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Stress and Blood Sugar

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In dealing with people who suffer from obesity, the most common thread that Brenda Sue and I encounter is “stress”. Stress is a killer which is why we teach people to make their world small, to create their own lives, and to avoid their stressors as much as humanly possible. No matter if you view yourself as being to weak to do this, I would encourage you to at least give stress reduction a try.

If we are being intellectually honest, we have to admit that a good portion of our stress comes from the people around us. These people who are in your inner circle will soon learn to respect your boundaries once you begin standing firm on them. Eliminating stress has to be a pro-active action, not a reactive action. No one will reduce your stress for you – stress relief is something you have to tackle for yourself.

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Stress and Heart Health.

We should all know the importance of stress relief, but for those who do not understand the health implications of being stressed around the clock – pay attention.

Acute stress can, and will damage your heart.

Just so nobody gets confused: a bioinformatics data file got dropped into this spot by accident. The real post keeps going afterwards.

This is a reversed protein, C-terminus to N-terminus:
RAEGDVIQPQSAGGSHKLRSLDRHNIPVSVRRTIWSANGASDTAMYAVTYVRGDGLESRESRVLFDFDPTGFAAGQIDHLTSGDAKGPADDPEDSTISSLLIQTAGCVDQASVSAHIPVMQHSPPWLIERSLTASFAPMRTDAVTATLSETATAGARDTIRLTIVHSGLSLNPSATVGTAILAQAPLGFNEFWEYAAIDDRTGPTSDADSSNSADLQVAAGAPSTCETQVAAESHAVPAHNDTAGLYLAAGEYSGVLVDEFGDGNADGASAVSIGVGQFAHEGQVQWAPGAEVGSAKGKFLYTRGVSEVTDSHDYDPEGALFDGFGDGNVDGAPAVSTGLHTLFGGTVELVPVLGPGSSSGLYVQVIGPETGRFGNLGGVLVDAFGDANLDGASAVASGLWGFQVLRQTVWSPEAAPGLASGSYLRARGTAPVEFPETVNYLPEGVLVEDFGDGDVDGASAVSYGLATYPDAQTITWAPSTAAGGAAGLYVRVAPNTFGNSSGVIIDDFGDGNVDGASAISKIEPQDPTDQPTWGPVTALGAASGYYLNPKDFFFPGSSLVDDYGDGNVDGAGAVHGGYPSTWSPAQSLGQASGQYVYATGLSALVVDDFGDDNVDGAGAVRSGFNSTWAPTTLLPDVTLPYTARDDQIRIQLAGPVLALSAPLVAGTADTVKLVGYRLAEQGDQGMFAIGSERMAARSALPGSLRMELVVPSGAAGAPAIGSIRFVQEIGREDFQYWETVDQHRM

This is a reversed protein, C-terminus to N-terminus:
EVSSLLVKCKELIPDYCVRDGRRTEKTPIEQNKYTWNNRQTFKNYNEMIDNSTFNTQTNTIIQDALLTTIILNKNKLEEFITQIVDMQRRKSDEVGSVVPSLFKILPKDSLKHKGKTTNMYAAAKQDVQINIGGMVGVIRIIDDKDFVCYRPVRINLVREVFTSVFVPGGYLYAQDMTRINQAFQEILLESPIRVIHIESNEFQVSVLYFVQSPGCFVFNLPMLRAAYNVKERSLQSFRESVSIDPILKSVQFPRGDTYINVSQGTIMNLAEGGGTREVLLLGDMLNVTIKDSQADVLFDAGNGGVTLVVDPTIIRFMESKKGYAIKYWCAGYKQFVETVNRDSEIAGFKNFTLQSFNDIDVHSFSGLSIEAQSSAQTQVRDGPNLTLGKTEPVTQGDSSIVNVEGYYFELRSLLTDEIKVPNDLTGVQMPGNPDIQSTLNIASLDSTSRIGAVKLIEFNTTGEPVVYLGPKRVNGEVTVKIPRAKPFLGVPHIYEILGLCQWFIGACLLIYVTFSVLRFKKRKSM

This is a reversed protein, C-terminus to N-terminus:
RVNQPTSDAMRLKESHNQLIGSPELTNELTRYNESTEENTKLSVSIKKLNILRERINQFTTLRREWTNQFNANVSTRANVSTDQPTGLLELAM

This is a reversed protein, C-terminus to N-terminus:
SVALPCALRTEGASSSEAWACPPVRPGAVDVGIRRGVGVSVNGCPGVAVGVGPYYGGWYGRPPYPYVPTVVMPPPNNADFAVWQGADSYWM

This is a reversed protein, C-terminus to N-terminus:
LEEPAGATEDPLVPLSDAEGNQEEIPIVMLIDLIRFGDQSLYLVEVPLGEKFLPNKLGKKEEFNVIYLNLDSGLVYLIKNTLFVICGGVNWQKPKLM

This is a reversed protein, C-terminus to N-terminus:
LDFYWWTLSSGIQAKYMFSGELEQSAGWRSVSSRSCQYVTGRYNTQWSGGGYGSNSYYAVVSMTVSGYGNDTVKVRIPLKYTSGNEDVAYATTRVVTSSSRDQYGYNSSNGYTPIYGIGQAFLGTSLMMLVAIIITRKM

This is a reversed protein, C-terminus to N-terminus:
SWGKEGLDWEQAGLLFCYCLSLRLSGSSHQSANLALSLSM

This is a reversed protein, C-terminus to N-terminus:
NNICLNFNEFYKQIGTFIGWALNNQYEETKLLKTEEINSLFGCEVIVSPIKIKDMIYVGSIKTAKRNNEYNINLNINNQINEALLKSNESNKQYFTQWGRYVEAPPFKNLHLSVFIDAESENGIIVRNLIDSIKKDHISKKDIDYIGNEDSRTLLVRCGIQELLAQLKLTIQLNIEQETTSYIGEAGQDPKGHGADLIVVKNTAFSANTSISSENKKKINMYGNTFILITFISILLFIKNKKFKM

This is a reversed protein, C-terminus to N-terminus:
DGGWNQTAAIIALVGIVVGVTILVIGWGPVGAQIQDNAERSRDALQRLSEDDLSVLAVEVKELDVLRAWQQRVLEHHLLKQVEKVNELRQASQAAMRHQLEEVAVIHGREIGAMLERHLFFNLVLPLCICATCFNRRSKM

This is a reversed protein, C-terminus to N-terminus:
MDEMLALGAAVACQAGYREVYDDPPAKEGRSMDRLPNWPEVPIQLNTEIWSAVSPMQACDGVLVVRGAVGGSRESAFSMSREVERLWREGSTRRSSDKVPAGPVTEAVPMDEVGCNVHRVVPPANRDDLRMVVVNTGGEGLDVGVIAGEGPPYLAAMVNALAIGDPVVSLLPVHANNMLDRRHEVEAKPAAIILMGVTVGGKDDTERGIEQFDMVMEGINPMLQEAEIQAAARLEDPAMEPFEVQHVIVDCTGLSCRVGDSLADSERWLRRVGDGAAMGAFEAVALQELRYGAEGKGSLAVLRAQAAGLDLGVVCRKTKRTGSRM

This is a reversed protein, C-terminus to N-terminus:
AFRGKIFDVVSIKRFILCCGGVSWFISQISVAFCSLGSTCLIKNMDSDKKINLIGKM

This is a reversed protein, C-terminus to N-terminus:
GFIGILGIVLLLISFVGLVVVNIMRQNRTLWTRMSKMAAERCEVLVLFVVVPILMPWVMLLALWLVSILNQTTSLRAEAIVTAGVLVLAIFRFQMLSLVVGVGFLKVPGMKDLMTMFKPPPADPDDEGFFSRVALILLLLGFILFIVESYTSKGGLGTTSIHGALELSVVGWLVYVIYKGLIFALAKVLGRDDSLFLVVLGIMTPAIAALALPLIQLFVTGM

In case you need to read that again; acute stress can, and will damage your heart!

You can lose one hundred pounds successfully, but if you do not handle the things in life which keep you stressed, you will in all likelihood join the ranks in the ninety five percent of other failed dieters. Losing pounds by itself will not create a better life for you unless you actively pursue a healthier life.

Are you aware that the risk of a fatal heart attack on average is twice as likely to occur on Mondays when we return to the first day of work for the week.  The fact is, many people feel the most stress during their week when they are returning to work after enjoying the weekend off. People are also more prone to sudden cardiac death during the morning hours when our bodies have an increased level of cortisol and other stress hormone.